So, what do you do, when you have given all your heart to something and to something very close to your heart. When you have risen against all odds. Won’t you expect a small reward. A token of appreciation. A pat on the back and a pull on the cheek. And what does he get? Even more tests and some swabs from the cheek. Surely he deserved better than that.
In an emotional interview, Lance reacts “Enough is enough. When does a man decide when to stop. When does he decide to say enough his enough.” I guess, this was that point for him. Some say he got dumb. But then he might just have been a little more courageous. It’s a very fine line. And so he did what he had to do. He was thus banned fro participating in all other cycling titles and stripped of all the medals post 1998. In one moment, all his glory gone. He is supported by many. But was he right? Was such action suitable for an athlete of his stature. A cancer survivor, a sportsperson, giving up like this instead of putting up a fight until his name got cleared. Was this all for nothing?
In his book ‘it’s not about the bike: my journey back to life’, he quotes “Pain is temporary. It may last a minute, or an hour, or a day, or a year, but eventually it will subside and something else will take its place. If I quit, however, it lasts forever. That surrender, even the smallest act of giving up, stays with me. So when I feel like quitting, I ask myself, which would I rather live with?“ So what happened to his ideologies? What happened to his “never back down” attitude? Why did he eat his own words? Great men die twice. Once as great and once as man. Lance Armstrong too died – when he gave up. And yet he lives on, loved by many. His legacy, untarnished and his efforts, unforgotten. And he moves on. Lance Armstrong’s triumph over cancer and his fundraising organization make him an effective front figure even after his reputation as one of history’s greatest cyclists was tarnished by the U.S. Anti-Doping Agency’s decision to strip him of his Tour de France titles.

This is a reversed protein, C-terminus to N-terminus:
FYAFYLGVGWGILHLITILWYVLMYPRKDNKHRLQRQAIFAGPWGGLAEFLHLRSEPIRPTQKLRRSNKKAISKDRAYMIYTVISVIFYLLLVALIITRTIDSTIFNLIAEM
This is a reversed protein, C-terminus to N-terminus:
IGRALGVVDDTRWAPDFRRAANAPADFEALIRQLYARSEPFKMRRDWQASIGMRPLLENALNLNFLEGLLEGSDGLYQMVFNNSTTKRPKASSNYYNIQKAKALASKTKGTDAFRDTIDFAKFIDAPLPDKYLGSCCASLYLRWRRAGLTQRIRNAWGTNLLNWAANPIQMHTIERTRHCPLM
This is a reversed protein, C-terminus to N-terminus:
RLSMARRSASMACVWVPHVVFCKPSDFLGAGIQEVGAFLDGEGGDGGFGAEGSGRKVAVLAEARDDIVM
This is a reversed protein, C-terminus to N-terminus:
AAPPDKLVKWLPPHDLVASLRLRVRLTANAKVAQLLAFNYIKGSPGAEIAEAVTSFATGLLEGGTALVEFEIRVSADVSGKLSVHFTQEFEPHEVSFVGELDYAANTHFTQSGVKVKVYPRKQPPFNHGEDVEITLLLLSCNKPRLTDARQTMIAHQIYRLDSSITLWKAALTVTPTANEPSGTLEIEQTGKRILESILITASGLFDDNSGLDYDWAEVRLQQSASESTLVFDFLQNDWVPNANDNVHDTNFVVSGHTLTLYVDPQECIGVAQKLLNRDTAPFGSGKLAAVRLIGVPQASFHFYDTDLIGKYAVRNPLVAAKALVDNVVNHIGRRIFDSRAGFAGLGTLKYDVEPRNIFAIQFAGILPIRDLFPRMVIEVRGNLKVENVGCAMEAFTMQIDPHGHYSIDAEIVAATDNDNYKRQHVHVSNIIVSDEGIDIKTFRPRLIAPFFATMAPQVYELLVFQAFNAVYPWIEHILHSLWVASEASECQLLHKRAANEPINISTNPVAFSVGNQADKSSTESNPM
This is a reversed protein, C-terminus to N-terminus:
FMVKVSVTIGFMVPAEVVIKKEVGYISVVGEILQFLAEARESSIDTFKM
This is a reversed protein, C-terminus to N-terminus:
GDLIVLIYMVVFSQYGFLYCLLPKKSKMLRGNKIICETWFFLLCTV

Unmindful of the media, of all the negative attention, Lance Armstrong hopped back on to the bike on Saturday, the next day after forfeiting all his medals, urged his fans not to cry over his decisions and rode into a roaring mass of supporters; all extending their hands to touch the living legend as he finished second in a 36-mile mountain bike race in Aspen, Colorado, five minutes behind a 16-year-old rider, Keegan Swirbul.